What happened to George Floyd is appalling. It was wrong. It was brutal.

I will say again what I spoke to in my instagram post this week.
Black lives matter to me.

This moment is about talking specifically about the Black community and understanding how the system we have set up has many inequities.
It’s a complicated topic. It has hundreds of years of layers upon layers that can’t be answered in a few posts, or in a few weeks. And I don’t think anyone thinks that it can be. But when I hear things like real racism was in the past, or I can’t believe anyone is still racist, or I don’t know any racists. I know those statements don’t reflect the world we live in. Racism exists in all cultures. And racism against our Black sisters and brothers still exists today. I’m sure I have said and done things that have perpetuated this and I am learning to understand and change that.

It can feel overwhelming when a problem is so large that we think, how can I help? What can I do? Everyone comes at this from different angles and life perspectives. Some choose to donate money to organizations that promote anti-racism, some have been quietly doing outreach work in minority communities for years, some help take action by speaking up on their social media platforms which have a large reach, some don’t personally know a Black person or person of color in their day to day life and are trying to internalize that and think how they can help make a change. It’s so very complicated. Even writing this post feels complicated, and yet it doesn’t.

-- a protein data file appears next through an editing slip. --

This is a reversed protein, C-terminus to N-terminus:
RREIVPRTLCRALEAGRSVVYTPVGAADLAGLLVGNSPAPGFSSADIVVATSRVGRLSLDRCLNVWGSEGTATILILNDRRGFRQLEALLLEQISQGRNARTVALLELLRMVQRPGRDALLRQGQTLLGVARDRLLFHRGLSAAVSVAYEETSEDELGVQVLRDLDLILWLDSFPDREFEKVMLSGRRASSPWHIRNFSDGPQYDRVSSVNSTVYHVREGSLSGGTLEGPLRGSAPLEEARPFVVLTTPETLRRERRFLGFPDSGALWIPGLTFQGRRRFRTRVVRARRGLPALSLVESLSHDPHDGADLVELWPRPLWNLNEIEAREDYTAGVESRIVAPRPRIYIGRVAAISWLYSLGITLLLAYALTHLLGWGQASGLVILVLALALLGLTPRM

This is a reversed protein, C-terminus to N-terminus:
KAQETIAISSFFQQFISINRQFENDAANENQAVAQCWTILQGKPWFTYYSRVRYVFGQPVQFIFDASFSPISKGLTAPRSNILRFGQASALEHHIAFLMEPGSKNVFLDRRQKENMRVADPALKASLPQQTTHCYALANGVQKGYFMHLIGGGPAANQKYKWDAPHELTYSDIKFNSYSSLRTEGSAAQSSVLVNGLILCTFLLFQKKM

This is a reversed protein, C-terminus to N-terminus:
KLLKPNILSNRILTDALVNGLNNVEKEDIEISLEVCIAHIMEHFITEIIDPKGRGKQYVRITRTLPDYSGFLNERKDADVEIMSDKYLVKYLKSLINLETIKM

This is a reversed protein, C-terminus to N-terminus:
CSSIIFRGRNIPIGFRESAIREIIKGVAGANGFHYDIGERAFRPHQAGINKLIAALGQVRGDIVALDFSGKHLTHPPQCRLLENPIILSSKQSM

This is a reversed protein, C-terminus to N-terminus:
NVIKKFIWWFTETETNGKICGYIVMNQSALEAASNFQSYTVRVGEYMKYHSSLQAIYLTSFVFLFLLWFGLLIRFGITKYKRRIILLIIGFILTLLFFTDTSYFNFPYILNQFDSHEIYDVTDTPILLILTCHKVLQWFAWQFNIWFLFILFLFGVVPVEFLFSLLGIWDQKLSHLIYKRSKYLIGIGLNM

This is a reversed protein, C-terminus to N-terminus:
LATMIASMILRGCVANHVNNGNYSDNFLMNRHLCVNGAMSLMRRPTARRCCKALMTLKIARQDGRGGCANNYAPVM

It feels like now is the time that we can have these really hard conversations—or at least I hope it is. That we can create open dialogue to truly, really talk about how we have arrived at this point, to discuss history, to look at data and numbers in different communities to understand what is happening. To consider where we have or haven’t evolved. It’s a time to share our feelings and emotions from all sides, because emotions are relevant too, they are part of our human experience.

Validating someone’s experience is a huge first step toward change. When I listen to the heartbreaking stories from our Black sisters and brothers (and other groups in our country) it shifts my perspective. It helps me understand what it’s like to walk in some else’s shoes. Isn’t that where the path to empathy starts? Understanding someone else’s viewpoint and validating their experience? I know that’s how I feel when I share my stories with others. I want to be heard. I want others to say Yes. That’s real. I can understand why you feel that way.